The overall rhythm of the semester will be the same, with about three weeks of individual assignments, a two-week project completed in pairs, and a nine-week, three-iteration project completed by small teams. Students will be able to earn achievements during the two-week and nine-week projects, and these achievements will contribute to their grades.
The grading system itself underwent the most significant change. I had been using a system based on grade caps: for example, if you failed to earn satisfactory marks on an assignment, your grade was capped at D, and higher levels of grade were "unlocked" by earning achievements. I think many students enjoyed this challenge, especially as the achievements permitted students to play to their strengths and interests. However, some students—usually those on the bubble between success and failure—would find the system disheartening, especially when they unlocked higher-level grades but did not actually earn them. This was certainly a failure of planning on their part, as no part of the grade was ever hidden or secret, but it also plays to their weakness: their difficulty in planning was exactly what hindered them from succeeding within this system. As a result, I have moved to a more conventional weighted average.
To make this work with achievements, which previously unlocked higher-level grades, I now allow students to earn up to 20 achievement credits that contribute to their final grade. When a student claims an achievement, the claim can be validated in one of three ways: the student can make the claim themselves, they can have a peer validate it, or they can ask me to validate it. These earn one, two, and four credits, respectively, and requests for my validation can only be made after a peer validation is complete. The motivation for this is to encourage students to review each others' work and learn from each other, and also to limit the number of times I have to simply kick submissions back to the students for not having met some requirement.
I am taking a similar approach with assignments. Last semester, students had to earn satisfactory marks on the three assignments in order to unlock grades higher than D. However, I spent a lot of time returning student resubmissions in what felt like students throwing ideas at the wall to see what sticks. That is, it was not clear that the students were doing their due diligence, and this was both frustrating and a waste of time. Now, a student must pass a peer review before a resubmission will be accepted. I tinkered with grade incentives to conduct peer reviews, including punishments for approving low-quality work, but I decided to keep it simple: I am hopeful that positive peer pressure will encourage these evaluations, and there's an achievement to be earned for students who do several such evaluations. If this doesn't work, I can always add more rules and regulations around peer evaluations another semester.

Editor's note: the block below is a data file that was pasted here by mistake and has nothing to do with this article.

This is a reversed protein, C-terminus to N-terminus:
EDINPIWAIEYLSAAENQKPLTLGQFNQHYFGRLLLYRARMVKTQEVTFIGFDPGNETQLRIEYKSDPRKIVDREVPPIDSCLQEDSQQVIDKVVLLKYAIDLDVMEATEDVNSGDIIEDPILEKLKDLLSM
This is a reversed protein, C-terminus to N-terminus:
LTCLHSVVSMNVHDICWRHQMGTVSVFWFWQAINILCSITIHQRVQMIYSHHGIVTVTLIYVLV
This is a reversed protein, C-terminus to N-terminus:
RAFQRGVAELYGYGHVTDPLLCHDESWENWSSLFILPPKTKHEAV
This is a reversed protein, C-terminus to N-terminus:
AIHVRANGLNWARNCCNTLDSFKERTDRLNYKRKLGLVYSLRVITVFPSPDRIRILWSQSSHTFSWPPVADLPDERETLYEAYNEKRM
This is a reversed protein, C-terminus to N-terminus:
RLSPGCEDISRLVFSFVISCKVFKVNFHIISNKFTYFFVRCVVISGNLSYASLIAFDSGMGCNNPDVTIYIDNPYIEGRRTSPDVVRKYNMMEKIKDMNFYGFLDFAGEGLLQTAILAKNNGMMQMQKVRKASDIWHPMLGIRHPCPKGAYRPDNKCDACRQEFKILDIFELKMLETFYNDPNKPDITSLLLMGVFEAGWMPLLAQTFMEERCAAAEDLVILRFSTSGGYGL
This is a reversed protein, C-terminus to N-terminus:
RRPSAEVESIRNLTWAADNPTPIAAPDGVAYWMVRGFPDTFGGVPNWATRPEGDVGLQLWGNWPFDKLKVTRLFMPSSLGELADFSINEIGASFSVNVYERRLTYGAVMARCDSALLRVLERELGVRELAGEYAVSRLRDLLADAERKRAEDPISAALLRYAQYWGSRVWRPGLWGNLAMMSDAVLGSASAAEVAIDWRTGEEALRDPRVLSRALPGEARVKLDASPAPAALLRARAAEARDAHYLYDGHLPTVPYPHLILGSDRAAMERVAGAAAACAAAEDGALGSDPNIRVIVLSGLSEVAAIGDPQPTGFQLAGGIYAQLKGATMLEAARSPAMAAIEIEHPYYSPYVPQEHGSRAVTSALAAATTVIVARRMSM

We had been using Mercurial on a locally-hosted Redmine server, the interface to which was a bit awkward but not insurmountable. I like Mercurial, especially its elegant command-line, but I decided to switch to Git for the semester since it is more popular and built in to both Eclipse and IntelliJ IDEA. Unfortunately, the Git interface on Redmine is even worse, and fundamentally, no one cares if you can get around in that interface: it has no extrinsic value. I was approved for an educator's GitHub account, and so we're going to try that instead. I was hoping to get more experience with GitHub this summer, but our summer research project has involved much more paper prototyping and analysis than programming. I will need to tinker with GitHub a bit to figure out the tools and workflow, but I've heard good thing, and I know there's a large community of practice that I can hook into if I need it.
After reading Essential Questions, I realized that my standard FizzBuzz example—which I use to teach TDD—was not very authentic. It's obviously a made-up problem, and while it provides an adequate context for learning the basics of TDD, I started thinking about replacing it with something more interesting. I am going to try instead a simple program that computes how many days a person has been alive, in part because it provides a good opportunity to talk about using libraries effectively. Now that I'm using Java 8, I have access to a sane time library without having to use joda-time. I tried whipping up a sample UI, but there's no date picker in Swing. Turns out there is one in JavaFX, however, and so I figured I may as well make the jump to that UI library. I still barely know JavaFX, but I think we can get by enough to give students the sense of it, so that they can use it in their own projects if they want to.
I have started using IntelliJ IDEA in some of my own work, mostly because it's essentially the new standard IDE for Android development. I thought about using IDEA in CS222 as well, because parts of it are quite nice. However, there's one "missing" feature in IDEA that made me stay with Eclipse, and that's how it makes it very easy to ignore warnings. In Eclipse, compiler warnings are highlighted in the code and in the outline view of a project. Students generally come into the course completely ignoring warnings, but this is a habit I want them to break: I want them to think critically about warnings. I try to get them to realize why warnings are worse than errors, specifically because you can ignore them even though something is wrong.